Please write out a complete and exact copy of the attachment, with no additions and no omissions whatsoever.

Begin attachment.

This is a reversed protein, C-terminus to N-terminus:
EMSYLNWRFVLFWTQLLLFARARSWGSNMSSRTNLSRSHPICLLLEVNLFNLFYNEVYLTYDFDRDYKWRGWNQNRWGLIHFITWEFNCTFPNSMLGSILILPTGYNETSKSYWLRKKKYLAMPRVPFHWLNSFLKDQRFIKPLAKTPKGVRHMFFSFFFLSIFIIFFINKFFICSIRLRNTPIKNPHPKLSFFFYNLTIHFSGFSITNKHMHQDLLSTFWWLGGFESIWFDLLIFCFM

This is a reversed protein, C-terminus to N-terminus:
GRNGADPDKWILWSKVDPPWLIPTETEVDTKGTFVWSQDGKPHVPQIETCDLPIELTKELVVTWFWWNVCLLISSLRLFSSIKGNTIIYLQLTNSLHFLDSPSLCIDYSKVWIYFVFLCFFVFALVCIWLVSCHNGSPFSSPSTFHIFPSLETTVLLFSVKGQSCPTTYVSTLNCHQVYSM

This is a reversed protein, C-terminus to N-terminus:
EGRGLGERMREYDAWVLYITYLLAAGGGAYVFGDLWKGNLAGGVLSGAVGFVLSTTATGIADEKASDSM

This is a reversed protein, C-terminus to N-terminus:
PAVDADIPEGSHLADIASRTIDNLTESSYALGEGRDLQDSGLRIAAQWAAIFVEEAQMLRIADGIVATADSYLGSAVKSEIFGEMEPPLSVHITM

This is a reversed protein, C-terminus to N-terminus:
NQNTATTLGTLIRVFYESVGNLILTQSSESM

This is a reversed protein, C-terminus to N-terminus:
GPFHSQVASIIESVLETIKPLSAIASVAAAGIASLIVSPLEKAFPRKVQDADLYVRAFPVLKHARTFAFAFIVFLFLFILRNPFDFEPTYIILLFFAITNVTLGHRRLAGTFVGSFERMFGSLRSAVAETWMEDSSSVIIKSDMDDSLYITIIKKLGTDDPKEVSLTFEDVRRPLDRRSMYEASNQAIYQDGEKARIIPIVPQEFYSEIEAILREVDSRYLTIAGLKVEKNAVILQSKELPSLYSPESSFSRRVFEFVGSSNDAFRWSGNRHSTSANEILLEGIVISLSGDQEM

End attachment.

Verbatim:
This is a reversed protein, C-terminus to N-terminus:
EMSYLNWRFVLFWTQLLLFARARSWGSNMSSRTNLSRSHPICLLLEVNLFNLFYNEVYLTYDFDRDYKWRGWNQNRWGLIHFITWEFNCTFPNSMLGSILILPTGYNETSKSYWLRKKKYLAMPRVPFHWLNSFLKDQRFIKPLAKTPKGVRHMFFSFFFLSIFIIFFINKFFICSIRLRNTPIKNPHPKLSFFFYNLTIHFSGFSITNKHMHQDLLSTFWWLGGFESIWFDLLIFCFM

This is a reversed protein, C-terminus to N-terminus:
GRNGADPDKWILWSKVDPPWLIPTETEVDTKGTFVWSQDGKPHVPQIETCDLPIELTKELVVTWFWWNVCLLISSLRLFSSIKGNTIIYLQLTNSLHFLDSPSLCIDYSKVWIYFVFLCFFVFALVCIWLVSCHNGSPFSSPSTFHIFPSLETTVLLFSVKGQSCPTTYVSTLNCHQVYSM

This is a reversed protein, C-terminus to N-terminus:
EGRGLGERMREYDAWVLYITYLLAAGGGAYVFGDLWKGNLAGGVLSGAVGFVLSTTATGIADEKASDSM

This is a reversed protein, C-terminus to N-terminus:
PAVDADIPEGSHLADIASRTIDNLTESSYALGEGRDLQDSGLRIAAQWAAIFVEEAQMLRIADGIVATADSYLGSAVKSEIFGEMEPPLSVHITM

This is a reversed protein, C-terminus to N-terminus:
NQNTATTLGTLIRVFYESVGNLILTQSSESM

This is a reversed protein, C-terminus to N-terminus:
GPFHSQVASIIESVLETIKPLSAIASVAAAGIASLIVSPLEKAFPRKVQDADLYVRAFPVLKHARTFAFAFIVFLFLFILRNPFDFEPTYIILLFFAITNVTLGHRRLAGTFVGSFERMFGSLRSAVAETWMEDSSSVIIKSDMDDSLYITIIKKLGTDDPKEVSLTFEDVRRPLDRRSMYEASNQAIYQDGEKARIIPIVPQEFYSEIEAILREVDSRYLTIAGLKVEKNAVILQSKELPSLYSPESSFSRRVFEFVGSSNDAFRWSGNRHSTSANEILLEGIVISLSGDQEM